Thursday, 27 September 2018

A Plea for Plastics

Having newly started as the Museum Engagement Officer at MoDiP, I knew the job would have a strong focus on the significance of plastics, but I didn’t realise quite how this would change my everyday perception of the material and my attitude towards it.

With a background of conservation and a love for all things natural, surely, I would feel like a fish out of water? Little did I know…

Who knew? That Plastics can be natural and/or derived from organic material.

Who knew? That Plastics are sourced, used and reused sustainably on many levels.

Who knew? That Plastics represent the democratic material group – accessible for all.

With this positivity in mind, I am starting this role with an ethical, upbeat spring in my step, relishing the opportunity to spread the word.  I even wrote a poem about it:

  Plastics of Our Time

Plastic is natural

Rubber and amber

Come take a gander

Plastic is veggie

Cotton, cane and corn

Made from this form

Plastic is artful

Dress and accessary

Design a necessity

Plastic is useful

Essential…and flighty

Please use it wisely

Everywhere I go now, I can’t help but notice plastic - the use, the aesthetics, the essential need for it every day, everywhere for everybody.  Instead of the negative narrative that plastics have attracted of late (due to our own thoughtless, throwaway culture of single use plastic), a new positive picture is gradually being painted.  Yes, as humans, we mess things up, but also, as humans, we make things better and learn from our mistakes. 

One thing is for sure, we are essentially creative beings, and plastic is something that has to be created. Every plastic item has to be thought up, designed and produced. The only restriction of making items out of plastic, is the limit of our imagination. 

So, let’s celebrate acetate, bask in the Bakelite and party on in all things PVC…!

Celebrate Acetate with these crazy, colourful shoes.

Bask in the Bakelite of this illuminated, darning aid from the 40s.

Party on in PVC – in fact it is just the hidden ‘spacers’ on these glasses that are PVC, but they are crucial for holding it all together while on the dance floor.

To arrange a visit – whether you’re an internal or external group – please email:

Julia Pulman (Museum Engagement Officer)

Monday, 17 September 2018

w-Rap: a plastics serenade for a synthetic century

What do you think of plastics? Today they are much in the press. David Attenborough’s Blue Planet touched a nerve and it has become fashionable to go plastics free. There are guides to plastics free festivals, plastics free sports events, and plastics free parties. Archers’ characters, Fallon and Harrison, have had their plastics free wedding and Princess Eugenie is planning hers right now.  But we have had plastics for over 100 years and they have become fundamental to the world we live in. Is giving them up really an option and are we in danger of throwing the baby out with the bathwater?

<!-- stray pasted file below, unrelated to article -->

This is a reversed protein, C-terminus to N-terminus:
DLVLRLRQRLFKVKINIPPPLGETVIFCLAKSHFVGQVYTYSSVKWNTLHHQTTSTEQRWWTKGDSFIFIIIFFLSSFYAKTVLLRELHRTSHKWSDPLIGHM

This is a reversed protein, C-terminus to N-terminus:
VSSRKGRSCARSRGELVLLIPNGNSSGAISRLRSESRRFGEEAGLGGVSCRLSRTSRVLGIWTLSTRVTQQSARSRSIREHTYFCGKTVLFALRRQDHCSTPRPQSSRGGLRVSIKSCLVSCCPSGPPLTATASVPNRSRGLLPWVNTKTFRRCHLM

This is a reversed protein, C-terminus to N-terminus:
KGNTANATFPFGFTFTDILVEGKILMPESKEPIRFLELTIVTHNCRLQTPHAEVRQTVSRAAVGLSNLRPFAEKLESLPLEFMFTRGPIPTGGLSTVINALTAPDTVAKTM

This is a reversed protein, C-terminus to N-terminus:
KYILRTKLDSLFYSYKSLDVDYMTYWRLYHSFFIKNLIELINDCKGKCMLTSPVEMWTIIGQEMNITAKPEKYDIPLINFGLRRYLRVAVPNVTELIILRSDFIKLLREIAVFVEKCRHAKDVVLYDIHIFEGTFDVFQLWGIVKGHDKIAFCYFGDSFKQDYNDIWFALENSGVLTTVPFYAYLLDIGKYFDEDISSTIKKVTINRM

The truth is that plastics have changed the world for better as well as for worse. For example, the simple plastic bucket has dramatically improved the life expectancy of the 46% of the world’s population who still don’t have access to piped water at home. Even single use plastics have some advantages over traditional materials. Their use in hospitals cuts down infection and although some make the case for sterilising equipment, this uses lots of water and energy. Paradoxically, if what concerns you is energy consumption or climate change, it can be argued that plastic bags are more eco-friendly than more traditional alternatives. Their manufacture requires little energy compared with paper bags. Plastics are made from a waste product of the petrol industry and do not require the cutting down of forests. For the same amount of bags, it takes one lorry to deliver plastic and seven to deliver paper bags.  In 2011 the UK Environmental Agency published a lifecycle assessment of a range of bags and concluded that high-density polyethylene bags cause less damage to the environment than any other kind of bag. 

The performance will include soprano Brttiany Soriano and turntablist Ole Rudd (above).

The renowned composer, Karen Wimhurst who happens also to live in Dorset, has become so fascinated with the plastics debate that she has written a musical-theatre work ‘w-RAP: a plastics serenade for a synthetic century’ which explores what is good and what is bad about plastics. It is having its world premiere at the Lighthouse, Poole, on Wednesday 26 September. The performance will be followed by an opportunity for the audience to share their views on plastics.  Why not come along? Tickets (£5 + booking fee) available at

Susan Lambert (Head of MoDiP)